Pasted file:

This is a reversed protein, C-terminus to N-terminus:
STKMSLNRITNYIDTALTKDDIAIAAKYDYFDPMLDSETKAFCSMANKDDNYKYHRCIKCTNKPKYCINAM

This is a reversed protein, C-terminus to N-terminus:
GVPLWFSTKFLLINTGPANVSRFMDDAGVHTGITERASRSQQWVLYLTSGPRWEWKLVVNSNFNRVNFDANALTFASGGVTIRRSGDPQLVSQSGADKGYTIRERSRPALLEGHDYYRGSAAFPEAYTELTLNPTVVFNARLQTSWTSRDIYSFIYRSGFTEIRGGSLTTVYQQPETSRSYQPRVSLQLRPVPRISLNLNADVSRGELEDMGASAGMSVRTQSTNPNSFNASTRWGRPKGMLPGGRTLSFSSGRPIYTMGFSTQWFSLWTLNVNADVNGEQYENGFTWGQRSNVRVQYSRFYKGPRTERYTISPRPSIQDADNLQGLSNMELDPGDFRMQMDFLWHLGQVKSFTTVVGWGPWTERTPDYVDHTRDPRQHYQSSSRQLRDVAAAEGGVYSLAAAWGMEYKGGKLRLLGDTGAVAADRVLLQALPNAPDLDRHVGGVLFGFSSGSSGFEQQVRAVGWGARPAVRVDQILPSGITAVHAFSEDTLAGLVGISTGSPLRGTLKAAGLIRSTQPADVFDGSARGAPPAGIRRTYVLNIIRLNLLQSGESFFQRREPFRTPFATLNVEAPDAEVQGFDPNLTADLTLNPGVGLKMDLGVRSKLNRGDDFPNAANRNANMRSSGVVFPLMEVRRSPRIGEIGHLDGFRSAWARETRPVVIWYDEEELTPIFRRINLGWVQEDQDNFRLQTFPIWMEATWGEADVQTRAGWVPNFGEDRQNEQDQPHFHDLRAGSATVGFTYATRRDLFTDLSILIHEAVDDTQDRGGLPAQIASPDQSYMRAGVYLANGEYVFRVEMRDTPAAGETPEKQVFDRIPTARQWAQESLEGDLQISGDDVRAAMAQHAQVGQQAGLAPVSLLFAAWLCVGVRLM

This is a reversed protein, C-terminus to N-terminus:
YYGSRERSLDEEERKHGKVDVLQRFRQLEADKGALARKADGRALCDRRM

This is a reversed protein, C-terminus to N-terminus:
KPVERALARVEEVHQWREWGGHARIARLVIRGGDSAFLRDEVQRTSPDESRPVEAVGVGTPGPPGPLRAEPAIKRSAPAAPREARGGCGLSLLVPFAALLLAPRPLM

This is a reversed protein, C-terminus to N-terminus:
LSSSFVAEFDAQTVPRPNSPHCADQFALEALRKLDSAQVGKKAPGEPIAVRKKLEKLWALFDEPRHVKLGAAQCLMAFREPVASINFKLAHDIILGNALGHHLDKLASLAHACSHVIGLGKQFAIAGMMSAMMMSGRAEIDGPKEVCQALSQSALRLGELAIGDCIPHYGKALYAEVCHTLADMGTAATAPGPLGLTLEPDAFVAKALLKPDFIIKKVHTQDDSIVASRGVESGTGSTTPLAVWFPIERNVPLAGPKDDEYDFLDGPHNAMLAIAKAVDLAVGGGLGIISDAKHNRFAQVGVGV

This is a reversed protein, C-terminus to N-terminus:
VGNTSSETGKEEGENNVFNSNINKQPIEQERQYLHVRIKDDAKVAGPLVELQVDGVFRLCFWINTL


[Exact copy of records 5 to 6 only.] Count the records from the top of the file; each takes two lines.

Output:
This is a reversed protein, C-terminus to N-terminus:
LSSSFVAEFDAQTVPRPNSPHCADQFALEALRKLDSAQVGKKAPGEPIAVRKKLEKLWALFDEPRHVKLGAAQCLMAFREPVASINFKLAHDIILGNALGHHLDKLASLAHACSHVIGLGKQFAIAGMMSAMMMSGRAEIDGPKEVCQALSQSALRLGELAIGDCIPHYGKALYAEVCHTLADMGTAATAPGPLGLTLEPDAFVAKALLKPDFIIKKVHTQDDSIVASRGVESGTGSTTPLAVWFPIERNVPLAGPKDDEYDFLDGPHNAMLAIAKAVDLAVGGGLGIISDAKHNRFAQVGVGV

This is a reversed protein, C-terminus to N-terminus:
VGNTSSETGKEEGENNVFNSNINKQPIEQERQYLHVRIKDDAKVAGPLVELQVDGVFRLCFWINTL